A wrongful death lawsuit has been filed on behalf of the estate of a maintenance man crushed to death in a trash compactor at the One Niagara building last year.
The lawsuit, filed Monday in State Supreme Court in Niagara County, names 10 companies as defendants, including the building’s owner, One Niagara, LLC, and several firms that may have ties to the manufacturing of the trash compactor itself.
The claim alleges the owners of One Niagara failed to provide worker John Adams with a safe work environment on July 4, 2010, the date on which he was crushed to death inside a compactor located on the premises of the downtown tourism center. It also accuses One Niagara, LLC of violating various state and federal labor standards as well as suggesting that company officials failed to properly inspect, maintain or repair the trash compactor and had knowledge of its “dangerous, defective and unsafe condition.”
The lawsuit also names Allied Waste Services of North America, Scranton Manufacturing Co. and several of its affiliates as well as New Way, Stellar Industries, Inc. and Krause Corp., all firms with ties to the design, construction and operation of the compactor in question.
The lawsuit claims Adams suffered “severe painful injuries and endured great conscious pain and suffering, mental anguish, fear of impending death and other injuries” as a result of the incident. Adams’ children are seeking monetary compensation, but the lawsuit does not specify an amount.
The attorney for the Adams’ estate, Buffalo lawyer Peter Kooshoian, said he would look to the jury to determine what level of compensation Adams’ children deserve should his clients win their case.
“Obviously, standard protocol wasn’t followed and this was the result of it,” Kooshoian said, referring to the events surrounding Adams’ death. “You don’t want it to happen to someone else.”
One Niagara President Tony Farina denied all of the allegations and said the building’s owners would defend their position in court.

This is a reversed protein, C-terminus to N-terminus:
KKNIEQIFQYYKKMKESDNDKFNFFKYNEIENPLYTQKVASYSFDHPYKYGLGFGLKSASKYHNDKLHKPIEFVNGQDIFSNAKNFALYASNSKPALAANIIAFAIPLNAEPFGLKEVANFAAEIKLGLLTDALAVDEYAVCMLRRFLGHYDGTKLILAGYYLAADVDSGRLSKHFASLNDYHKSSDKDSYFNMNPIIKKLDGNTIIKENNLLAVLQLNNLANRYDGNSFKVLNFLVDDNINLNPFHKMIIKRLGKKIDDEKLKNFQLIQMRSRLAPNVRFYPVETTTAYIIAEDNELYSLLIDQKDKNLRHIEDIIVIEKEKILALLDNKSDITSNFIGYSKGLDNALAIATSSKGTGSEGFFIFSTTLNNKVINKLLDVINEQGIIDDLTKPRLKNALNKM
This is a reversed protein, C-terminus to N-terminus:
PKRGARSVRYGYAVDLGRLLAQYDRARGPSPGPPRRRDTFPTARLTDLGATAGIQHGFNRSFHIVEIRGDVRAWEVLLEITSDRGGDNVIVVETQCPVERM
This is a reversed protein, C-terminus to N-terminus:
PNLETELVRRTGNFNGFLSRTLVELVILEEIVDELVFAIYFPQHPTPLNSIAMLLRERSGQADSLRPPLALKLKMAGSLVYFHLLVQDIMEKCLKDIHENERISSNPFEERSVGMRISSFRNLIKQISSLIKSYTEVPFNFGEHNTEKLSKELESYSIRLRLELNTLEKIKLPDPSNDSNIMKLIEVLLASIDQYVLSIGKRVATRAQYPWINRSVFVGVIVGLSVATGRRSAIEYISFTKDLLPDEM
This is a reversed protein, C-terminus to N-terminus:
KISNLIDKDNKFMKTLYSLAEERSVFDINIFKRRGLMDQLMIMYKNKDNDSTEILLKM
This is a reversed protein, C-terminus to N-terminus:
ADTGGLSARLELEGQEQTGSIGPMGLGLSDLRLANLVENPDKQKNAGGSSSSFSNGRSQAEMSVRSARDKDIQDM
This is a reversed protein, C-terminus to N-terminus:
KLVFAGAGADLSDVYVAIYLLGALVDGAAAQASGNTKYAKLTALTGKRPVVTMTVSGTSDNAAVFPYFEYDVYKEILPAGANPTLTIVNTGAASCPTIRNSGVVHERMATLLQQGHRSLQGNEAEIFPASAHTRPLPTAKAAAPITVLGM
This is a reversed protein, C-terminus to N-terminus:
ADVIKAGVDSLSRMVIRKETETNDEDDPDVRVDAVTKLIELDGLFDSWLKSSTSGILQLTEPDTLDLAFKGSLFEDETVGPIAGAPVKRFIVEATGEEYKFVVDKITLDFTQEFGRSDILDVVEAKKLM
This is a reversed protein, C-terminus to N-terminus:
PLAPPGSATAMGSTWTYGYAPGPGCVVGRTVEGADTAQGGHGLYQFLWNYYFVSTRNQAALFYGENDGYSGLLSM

“We don’t agree with any of that,” Farina said. “Certainly, the allegations contained in the lawsuit are not true. They are allegations and we dispute those allegations. This was a tragic accident as I said from the beginning. It was an unfortunate event, but it was certainly an accident.”
Farina said One Niagara complies with all laws governing employee and visitor safety and always has.
“We want a safe environment for everyone, for the people who work here and for the people that come here,” Farina said.
Adams was last seen around 10 p.m. July 4, when he performed a final trash sweep of the Niagara Street complex. Video surveillance that was later reviewed by police showed Adam’s entering the trash compactor to retrieve a fallen garbage bin. He was apparently crushed by the device. The death was ruled an occupational accident and remains under review by the Occupational Safety and Health Administration.
Whether Adams dropped into the compactor voluntarily or fell in by accident remains a point of contention.
Kooshoian maintains the surveillance footage clearly shows Adams was attempting to dispose of some garbage when he fell into the Dumpster.
Farina has said the footage shows Adams going into the compactor voluntarily.
On Thursday, Kooshoian said a safety mechanism on the model of compactor in question should have prevented Adams from entering while the compactor was running. Because it did not, Kooshoian maintains that there was some type of issue with the safety device. Multiple firms were named in connection with the lawsuit because Kooshoian said, at the time of the filing, he was not able to determine, due to changes in the makeup of the various manufacturers, which company was responsible for manufacturing and distributing the compactor.
“There’s a products liability claim for improper safety mechanisms,” he said.
The lawsuit also contends that One Niagara owners failed to ensure that the compactor was in proper working order and had operational safety mechanisms to prevent employees from being injured.
“The reason he fell is because it was operating with the safety gate open,” he said. “It has a safety mechanism that was supposed to cease operations when the gate is open.”
In the wake of the incident, the 67-year-old Adams was reported missing. In the days that followed the report, the One Niagara owners offered a $1,500 reward for information on his whereabouts.
Adams’ body was not recovered and Kooshoian said his children are interested in determining what happened to it in the days that followed his death.
“That’s a big question,” Kooshoian said.
Contact Mark Scheer at 282-2311, ext. 2250.